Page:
Boycott difficult pupils, staff told
TEACHERS were this week advised to refuse to teach persistently disobedient pupils after a head was told she could be jailed for hitting a boy who was misbehaving.
Marjorie Evans was found guilty of slapping the 10-year-old across the face after he reportedly flew into a rage when she told him he could not go swimming.
The pupil, who cannot be named, had attempted to push and punch Mrs Evans, Abergavenny magistrates' court heard. She claimed she had tried merely to restrain him.
But she was convicted of common assault after a teacher at the village primary in Gwent told the court Mrs Evans had admitted to staff she had slapped the boy, who has special needs.
Adjourning the case until July 28 for sentencing, stipendiary magistrate Vivian Manning-Davies said: "It is a serious case and I have to consider custody."
Mrs Evans, 56, who has been suspended since the incident last September and was granted bail after the conviction, faces the ruin of her previously unblemished 35-year career - and a maximum sentence of six months.
Union leaders reacted to the news with astonishment. The National Union of Teachers, which supported Mrs Evans in the case and is now considering an appeal, said it would send a "shiver" through the profession.
David Hart, general secretary of the National Asociation of Head Teachers, said: "Ninety nine heads out of 100 under serious provocation would not do what Marjorie Evans did.
"But the fact is that teachers are under such enormous pressure that one could imagine it happening in a small number of cases. The idea that she should be sent to prison is totally abhorrent."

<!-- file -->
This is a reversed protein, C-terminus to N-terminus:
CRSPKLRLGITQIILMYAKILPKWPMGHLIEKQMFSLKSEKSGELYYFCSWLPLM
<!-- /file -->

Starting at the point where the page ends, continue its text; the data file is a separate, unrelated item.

Nigel de Gruchy, general secretary of the National Association of Schoolmasters Union of Women Teachers, said the union would issue new advice to regional secretaries. Teachers will be reminded that they can refuse to teach persistently disruptive pupils.
Mr de Gruchy, whose union was not involved in Mrs Evans's case, said: "This emphasises that teachers should not get themselves in a position where they are having to deal with a pupil with a history of bad behaviour.
"They should come to us and we will support them before they reach the end of their tether."
However, a spokeswoman for the National Society for the Prevention of Cruelty to Children, said: "All teachers are aware that ... they are breaking the law if they strike a child."
The boy's mother said she hoped Mrs Evans would not go to jail. But Monmouthshire County Council and Gwent police have been looking into fresh allegations by staff at the school, of "inappropriate physical handling and emotional responses to children". A senior teacher, Janet Bowen, has been suspended pending the outcome of the investigation.